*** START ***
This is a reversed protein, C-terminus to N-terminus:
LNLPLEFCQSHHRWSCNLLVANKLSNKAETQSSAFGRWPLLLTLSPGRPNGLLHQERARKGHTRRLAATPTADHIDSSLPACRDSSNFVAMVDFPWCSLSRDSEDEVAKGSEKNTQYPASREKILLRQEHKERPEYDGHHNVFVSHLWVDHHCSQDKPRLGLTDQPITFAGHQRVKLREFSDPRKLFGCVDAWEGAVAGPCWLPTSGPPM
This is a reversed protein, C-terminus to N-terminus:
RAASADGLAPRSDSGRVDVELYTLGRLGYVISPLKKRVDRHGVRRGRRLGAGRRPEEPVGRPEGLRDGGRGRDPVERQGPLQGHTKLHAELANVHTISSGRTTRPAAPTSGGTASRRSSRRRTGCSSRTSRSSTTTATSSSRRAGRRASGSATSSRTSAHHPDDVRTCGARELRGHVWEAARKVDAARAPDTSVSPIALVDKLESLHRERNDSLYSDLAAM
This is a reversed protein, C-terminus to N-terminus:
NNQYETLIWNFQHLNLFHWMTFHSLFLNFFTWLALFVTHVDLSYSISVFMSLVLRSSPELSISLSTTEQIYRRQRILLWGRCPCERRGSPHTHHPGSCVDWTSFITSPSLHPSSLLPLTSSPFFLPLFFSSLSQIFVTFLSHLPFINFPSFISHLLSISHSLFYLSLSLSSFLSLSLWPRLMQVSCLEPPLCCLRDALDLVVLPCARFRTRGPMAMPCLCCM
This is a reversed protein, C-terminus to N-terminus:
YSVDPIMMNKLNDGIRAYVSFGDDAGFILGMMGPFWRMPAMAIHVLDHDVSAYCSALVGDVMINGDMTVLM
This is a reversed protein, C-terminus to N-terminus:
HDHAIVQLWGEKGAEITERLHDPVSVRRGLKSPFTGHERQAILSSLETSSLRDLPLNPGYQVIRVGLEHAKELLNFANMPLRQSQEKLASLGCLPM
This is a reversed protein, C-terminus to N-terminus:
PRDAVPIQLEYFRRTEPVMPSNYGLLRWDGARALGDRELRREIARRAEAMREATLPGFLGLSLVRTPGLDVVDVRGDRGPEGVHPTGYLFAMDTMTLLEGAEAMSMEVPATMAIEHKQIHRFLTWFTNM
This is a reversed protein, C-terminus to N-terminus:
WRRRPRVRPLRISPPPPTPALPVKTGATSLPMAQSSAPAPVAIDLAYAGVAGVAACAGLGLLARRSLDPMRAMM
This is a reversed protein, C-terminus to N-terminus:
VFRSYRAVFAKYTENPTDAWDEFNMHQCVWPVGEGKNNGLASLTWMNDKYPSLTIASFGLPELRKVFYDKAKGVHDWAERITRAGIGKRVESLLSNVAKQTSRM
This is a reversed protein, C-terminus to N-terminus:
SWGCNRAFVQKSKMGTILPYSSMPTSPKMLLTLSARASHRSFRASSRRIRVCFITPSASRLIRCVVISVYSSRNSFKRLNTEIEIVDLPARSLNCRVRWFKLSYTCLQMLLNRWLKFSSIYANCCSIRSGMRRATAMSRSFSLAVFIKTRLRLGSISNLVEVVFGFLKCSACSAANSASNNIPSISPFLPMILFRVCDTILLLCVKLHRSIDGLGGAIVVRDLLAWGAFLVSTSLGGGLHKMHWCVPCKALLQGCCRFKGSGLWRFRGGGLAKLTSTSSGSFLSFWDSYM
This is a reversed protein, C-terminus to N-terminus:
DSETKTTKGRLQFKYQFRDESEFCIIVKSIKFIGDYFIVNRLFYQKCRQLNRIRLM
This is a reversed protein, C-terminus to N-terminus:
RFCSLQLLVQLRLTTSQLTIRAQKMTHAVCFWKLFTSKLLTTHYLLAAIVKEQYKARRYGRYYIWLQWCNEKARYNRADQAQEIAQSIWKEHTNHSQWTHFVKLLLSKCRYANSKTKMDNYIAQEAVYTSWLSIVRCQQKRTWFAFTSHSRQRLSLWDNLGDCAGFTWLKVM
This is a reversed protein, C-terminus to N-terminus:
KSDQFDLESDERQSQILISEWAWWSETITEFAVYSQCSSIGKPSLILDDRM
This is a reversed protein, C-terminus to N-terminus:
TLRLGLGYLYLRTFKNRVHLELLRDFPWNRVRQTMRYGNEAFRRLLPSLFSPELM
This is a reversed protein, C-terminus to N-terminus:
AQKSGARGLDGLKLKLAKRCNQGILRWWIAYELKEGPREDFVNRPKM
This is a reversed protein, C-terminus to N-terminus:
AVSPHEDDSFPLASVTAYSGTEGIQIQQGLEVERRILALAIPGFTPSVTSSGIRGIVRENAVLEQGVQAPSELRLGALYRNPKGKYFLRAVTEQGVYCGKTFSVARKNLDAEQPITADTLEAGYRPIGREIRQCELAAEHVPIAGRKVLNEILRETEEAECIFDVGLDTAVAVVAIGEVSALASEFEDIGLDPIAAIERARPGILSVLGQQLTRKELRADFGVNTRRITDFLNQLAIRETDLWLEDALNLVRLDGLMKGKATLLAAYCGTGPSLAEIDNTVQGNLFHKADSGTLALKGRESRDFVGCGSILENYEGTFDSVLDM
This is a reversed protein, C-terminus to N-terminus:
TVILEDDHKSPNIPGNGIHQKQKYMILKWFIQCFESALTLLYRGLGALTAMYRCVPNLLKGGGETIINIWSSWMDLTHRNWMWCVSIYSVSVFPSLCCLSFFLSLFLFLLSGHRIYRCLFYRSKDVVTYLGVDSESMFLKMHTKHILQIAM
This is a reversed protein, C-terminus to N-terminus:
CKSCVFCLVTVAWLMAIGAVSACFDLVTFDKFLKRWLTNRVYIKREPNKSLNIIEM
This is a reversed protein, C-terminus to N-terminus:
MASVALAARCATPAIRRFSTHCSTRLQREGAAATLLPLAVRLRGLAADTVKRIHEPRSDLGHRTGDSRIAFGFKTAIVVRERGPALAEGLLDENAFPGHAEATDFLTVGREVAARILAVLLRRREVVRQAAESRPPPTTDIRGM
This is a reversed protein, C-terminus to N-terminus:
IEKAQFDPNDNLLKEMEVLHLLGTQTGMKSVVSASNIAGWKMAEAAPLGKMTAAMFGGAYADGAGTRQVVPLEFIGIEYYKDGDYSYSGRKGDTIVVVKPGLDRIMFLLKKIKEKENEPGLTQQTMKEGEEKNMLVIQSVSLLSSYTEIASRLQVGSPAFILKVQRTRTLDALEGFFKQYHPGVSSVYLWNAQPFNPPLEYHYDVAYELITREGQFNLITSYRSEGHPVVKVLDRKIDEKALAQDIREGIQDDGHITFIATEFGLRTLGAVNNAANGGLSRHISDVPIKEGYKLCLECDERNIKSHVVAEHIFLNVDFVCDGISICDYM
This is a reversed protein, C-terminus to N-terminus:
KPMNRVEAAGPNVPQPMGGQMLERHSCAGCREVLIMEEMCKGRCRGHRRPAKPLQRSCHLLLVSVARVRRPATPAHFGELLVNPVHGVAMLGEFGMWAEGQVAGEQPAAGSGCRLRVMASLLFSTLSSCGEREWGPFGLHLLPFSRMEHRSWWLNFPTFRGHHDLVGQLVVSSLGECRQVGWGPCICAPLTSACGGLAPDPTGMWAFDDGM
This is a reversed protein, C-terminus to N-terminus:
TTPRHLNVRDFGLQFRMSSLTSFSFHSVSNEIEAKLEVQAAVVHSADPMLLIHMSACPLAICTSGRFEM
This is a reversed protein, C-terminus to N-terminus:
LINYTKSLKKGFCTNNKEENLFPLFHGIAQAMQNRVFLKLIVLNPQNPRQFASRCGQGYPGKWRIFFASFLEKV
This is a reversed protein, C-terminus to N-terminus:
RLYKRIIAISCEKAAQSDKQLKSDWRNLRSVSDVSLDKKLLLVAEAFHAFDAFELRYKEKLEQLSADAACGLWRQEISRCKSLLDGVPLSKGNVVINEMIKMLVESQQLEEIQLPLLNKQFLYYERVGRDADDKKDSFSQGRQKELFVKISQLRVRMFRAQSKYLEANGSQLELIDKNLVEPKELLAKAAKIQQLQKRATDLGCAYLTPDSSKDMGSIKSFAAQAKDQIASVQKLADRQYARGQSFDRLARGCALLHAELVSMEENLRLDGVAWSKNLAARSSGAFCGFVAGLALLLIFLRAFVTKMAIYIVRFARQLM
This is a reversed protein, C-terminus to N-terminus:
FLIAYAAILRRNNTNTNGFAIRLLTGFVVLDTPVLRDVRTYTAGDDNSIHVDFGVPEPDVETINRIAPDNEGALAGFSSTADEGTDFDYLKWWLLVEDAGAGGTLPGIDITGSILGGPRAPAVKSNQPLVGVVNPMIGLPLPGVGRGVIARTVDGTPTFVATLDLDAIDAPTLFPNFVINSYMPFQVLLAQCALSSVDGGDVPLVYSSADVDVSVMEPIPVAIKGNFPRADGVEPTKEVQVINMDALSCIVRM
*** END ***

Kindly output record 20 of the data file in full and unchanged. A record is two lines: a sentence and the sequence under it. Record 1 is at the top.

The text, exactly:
This is a reversed protein, C-terminus to N-terminus:
KPMNRVEAAGPNVPQPMGGQMLERHSCAGCREVLIMEEMCKGRCRGHRRPAKPLQRSCHLLLVSVARVRRPATPAHFGELLVNPVHGVAMLGEFGMWAEGQVAGEQPAAGSGCRLRVMASLLFSTLSSCGEREWGPFGLHLLPFSRMEHRSWWLNFPTFRGHHDLVGQLVVSSLGECRQVGWGPCICAPLTSACGGLAPDPTGMWAFDDGM